This story was updated at 5:45 p.m. Sept. 21, 2021, to correct the name of the federal rental assistance program.
At the start of the coronavirus pandemic last year, Cesar Silva saw the impact firsthand.
Silva is a landlord who helps manage apartment complexes in Rockville and Silver Spring. He said that of more than 600 units he helps oversee, almost 75% of the tenants were behind on rent near the start of the pandemic.
Most were paid hourly, and when businesses shut down, they lost their income, he said.
They weren’t only facing that challenge. Many also didn’t have internet, so applying for rental assistance has also been tricky.
But thanks to the county’s assistance, and Silva heading door-to-door with a laptop and his phone as a hotspot, he has helped many tenants get assistance.
“I’m very grateful that we have a system that actually works,” Silva said.
County leaders provided an update on their rental assistance funds Thursday. So far, the county has distributed more than $32 million in rental assistance to more than 5,800 households since last year.
In total, the rental relief funds come from state, local and federal tranches. The current breakdown of money distributed and yet to be distributed is:
- $3 million already distributed in local funds, announced soon after the pandemic began in 2020
- $20 million in federal funding from the CARES Act, which was announced soon after Congress passed that bill in late March. All of these funds have been distributed.
- $3 million available in assistance through community development block grants. Some of these funds have been distributed.
- $31 million available in the first round of the federal Emergency Rental Assistance Program. This is the current tranche the county is drawing from.
- $28 million available in state funds for rental assistance. The county is also currently drawing from this.
- $33 million to be available in the second round of the Emergency Rental Assistance Program, still to come
At Thursday’s news briefing, County Executive Marc Elrich and Amanda Harris, chief of Services to End and Prevent Homelessness within the Department of Health and Human Services, continued their call to residents to attend court proceedings if they have been served an eviction notice.
Elrich said the county sheriff’s office is providing a list of residents who have been served those notices. That allows the county to target assistance to those who most need it, he said.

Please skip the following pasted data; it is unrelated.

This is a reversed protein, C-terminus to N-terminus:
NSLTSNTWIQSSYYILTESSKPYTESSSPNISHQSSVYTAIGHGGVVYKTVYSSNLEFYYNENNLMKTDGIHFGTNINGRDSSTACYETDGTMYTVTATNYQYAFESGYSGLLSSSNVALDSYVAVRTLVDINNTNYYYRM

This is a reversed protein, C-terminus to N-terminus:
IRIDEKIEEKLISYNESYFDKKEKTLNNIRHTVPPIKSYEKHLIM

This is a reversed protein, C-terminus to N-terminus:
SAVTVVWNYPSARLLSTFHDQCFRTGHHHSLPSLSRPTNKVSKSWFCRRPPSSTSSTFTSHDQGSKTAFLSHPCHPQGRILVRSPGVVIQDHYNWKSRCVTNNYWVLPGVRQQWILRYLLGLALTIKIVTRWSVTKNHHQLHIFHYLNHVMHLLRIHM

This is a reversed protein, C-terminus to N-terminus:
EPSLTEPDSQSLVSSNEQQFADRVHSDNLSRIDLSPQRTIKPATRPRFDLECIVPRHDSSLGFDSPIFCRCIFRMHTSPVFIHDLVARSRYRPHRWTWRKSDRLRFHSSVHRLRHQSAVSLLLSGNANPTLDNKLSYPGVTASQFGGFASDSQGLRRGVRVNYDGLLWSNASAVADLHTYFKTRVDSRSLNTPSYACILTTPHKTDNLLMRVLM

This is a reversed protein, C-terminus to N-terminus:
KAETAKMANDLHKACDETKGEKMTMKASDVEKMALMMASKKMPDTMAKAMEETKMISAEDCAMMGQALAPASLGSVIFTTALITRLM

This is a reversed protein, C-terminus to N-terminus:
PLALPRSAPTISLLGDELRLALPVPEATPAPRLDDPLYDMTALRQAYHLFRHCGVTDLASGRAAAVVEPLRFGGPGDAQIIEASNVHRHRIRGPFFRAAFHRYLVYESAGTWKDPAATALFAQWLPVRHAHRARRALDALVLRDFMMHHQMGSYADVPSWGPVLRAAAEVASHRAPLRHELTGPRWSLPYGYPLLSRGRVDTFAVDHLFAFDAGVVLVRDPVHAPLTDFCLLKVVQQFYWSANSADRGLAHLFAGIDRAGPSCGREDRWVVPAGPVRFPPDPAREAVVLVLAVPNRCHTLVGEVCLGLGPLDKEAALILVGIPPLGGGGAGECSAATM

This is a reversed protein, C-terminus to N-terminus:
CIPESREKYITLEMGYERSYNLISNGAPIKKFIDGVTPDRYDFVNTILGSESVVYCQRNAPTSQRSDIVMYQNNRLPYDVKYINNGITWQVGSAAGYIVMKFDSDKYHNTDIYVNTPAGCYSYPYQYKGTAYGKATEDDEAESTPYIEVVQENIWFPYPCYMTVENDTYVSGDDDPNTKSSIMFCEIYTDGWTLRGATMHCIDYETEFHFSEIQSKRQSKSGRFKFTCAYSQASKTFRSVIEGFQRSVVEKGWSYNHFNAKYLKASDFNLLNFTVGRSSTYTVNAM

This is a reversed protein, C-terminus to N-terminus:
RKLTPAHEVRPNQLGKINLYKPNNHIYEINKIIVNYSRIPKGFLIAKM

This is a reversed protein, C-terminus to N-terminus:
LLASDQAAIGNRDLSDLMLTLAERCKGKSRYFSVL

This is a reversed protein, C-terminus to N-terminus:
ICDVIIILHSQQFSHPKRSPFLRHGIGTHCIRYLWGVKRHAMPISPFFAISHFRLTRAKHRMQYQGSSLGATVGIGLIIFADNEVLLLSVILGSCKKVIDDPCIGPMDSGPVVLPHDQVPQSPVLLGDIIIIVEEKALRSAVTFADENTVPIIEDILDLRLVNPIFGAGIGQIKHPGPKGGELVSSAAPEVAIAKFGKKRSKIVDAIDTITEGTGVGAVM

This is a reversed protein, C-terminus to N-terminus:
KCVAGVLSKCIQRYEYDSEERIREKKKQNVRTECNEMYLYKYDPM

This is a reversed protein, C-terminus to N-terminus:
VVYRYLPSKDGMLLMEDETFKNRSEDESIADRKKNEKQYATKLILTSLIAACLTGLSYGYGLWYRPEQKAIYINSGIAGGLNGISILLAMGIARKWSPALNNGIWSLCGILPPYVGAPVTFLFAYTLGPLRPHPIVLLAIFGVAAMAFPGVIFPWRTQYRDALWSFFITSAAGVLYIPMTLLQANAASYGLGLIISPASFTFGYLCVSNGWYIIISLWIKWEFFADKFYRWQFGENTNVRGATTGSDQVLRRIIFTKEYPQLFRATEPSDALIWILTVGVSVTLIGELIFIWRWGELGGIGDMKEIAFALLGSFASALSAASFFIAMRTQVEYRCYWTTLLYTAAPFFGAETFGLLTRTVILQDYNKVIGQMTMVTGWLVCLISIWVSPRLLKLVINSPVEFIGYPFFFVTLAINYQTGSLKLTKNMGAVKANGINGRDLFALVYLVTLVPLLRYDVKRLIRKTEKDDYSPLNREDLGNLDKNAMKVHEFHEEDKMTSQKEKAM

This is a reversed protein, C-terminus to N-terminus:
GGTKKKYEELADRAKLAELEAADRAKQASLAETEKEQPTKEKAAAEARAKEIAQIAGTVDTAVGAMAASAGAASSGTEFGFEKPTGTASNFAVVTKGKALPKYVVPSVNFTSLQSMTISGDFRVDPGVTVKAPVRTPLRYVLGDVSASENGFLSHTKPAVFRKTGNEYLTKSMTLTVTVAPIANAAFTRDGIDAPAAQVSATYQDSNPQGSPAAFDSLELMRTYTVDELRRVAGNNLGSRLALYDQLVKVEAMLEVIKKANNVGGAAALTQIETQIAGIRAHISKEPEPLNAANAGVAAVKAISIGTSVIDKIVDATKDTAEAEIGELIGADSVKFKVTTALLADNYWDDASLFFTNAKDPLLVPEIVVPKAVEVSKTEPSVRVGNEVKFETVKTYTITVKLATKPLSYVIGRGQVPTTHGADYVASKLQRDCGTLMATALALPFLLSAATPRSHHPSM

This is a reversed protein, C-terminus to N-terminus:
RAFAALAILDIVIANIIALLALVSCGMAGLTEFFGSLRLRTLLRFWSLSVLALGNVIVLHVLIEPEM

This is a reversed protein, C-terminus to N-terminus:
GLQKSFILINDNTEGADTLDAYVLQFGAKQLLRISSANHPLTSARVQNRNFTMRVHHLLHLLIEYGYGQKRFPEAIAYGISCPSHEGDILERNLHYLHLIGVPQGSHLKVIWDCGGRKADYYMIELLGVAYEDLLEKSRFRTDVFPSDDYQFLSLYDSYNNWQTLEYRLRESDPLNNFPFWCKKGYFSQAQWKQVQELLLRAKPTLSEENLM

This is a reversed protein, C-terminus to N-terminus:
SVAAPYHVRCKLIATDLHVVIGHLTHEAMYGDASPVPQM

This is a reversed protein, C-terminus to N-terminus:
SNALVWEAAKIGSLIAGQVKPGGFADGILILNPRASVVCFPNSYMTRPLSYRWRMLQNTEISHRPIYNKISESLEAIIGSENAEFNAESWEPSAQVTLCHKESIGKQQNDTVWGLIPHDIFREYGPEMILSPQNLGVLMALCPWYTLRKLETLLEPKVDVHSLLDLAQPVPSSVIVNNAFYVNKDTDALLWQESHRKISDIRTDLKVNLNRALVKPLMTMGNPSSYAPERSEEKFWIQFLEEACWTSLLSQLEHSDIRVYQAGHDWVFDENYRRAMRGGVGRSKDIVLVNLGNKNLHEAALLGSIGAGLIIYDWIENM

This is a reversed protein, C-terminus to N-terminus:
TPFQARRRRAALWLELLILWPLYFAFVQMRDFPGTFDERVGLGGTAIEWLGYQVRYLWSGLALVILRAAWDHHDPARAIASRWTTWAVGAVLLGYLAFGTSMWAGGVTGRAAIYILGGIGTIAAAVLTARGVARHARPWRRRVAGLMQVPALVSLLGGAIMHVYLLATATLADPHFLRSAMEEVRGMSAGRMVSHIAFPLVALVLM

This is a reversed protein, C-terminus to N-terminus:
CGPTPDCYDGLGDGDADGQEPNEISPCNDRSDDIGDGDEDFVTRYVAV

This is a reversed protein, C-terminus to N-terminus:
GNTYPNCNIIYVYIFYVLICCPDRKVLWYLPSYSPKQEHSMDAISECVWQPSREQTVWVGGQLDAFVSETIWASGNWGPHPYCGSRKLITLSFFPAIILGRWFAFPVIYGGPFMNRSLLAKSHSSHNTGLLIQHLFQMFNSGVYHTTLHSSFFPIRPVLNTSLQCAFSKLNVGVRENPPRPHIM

Recently, President Joe Biden’s administration imposed a 60-day extension of an eviction moratorium. Harris said the moratorium applies as long as Montgomery County remains in the “substantial transmission” phase of the coronavirus cases, per the Centers for Disease Control and Prevention.
That equates to at least 75 new cases per day, or 525 new cases over a seven-day period, according to the CDC. If the county sees 14 straight days of less than that, the moratorium is lifted, Harris said.
The moratorium is an “affirmative defense” for those facing eviction, Harris said. But she urged them to show up to court, where Maryland Legal Aid will provide assistance.
Elrich said in an interview that he thinks many undocumented immigrants facing eviction are scared to attend court hearings, and others mistakenly think the moratorium automatically applies. Harris agreed, adding that the overall process can be intimidating.
Most evictions are actually informal and never head through court proceedings, Harris said. Those at risk simply need to know they have a chance in court, she added.
“People don’t understand their rights,” Harris said in an interview. “And when you get a very threatening letter from your landlord, saying that you have to be out by this date, a lot of people don’t understand that they can’t actually do that, that it has to go to court. And they just move out.”
At Thursday’s briefing, Harris told reporters she believes that a little more than 300 residents are currently on the sheriff’s list of evictions.
She understands that there are still challenges in getting people to show up to court. But her department has done a lot of marketing, with advertisements on buses and targeted outreach at high-turnover apartment complexes to reach people in need.
Rental assistance funds can be used to pay up to 12 months in back rent or up to three months of future rent.
To apply, residents must prove they have been financially affected due to the coronavirus, owe at least $1,000 to their landlord, and have lived in Montgomery County since at least August of last year.
They can apply at www.montgomerycountymd.gov/HHS-Program/SNHS/rent-relief.html or by calling 240-777-0311.
Silva said he helped one family of four and another family of five pay off about a year-and-a-half of rent.
Many of the people he serves, given their hourly wage, would be unable to pay off that debt for years, he said.
“I learned it’s amazing that we have a system that … can help tenants. … It’s a great program,” he said.
Steve Bohnel can be reached at firstname.lastname@example.org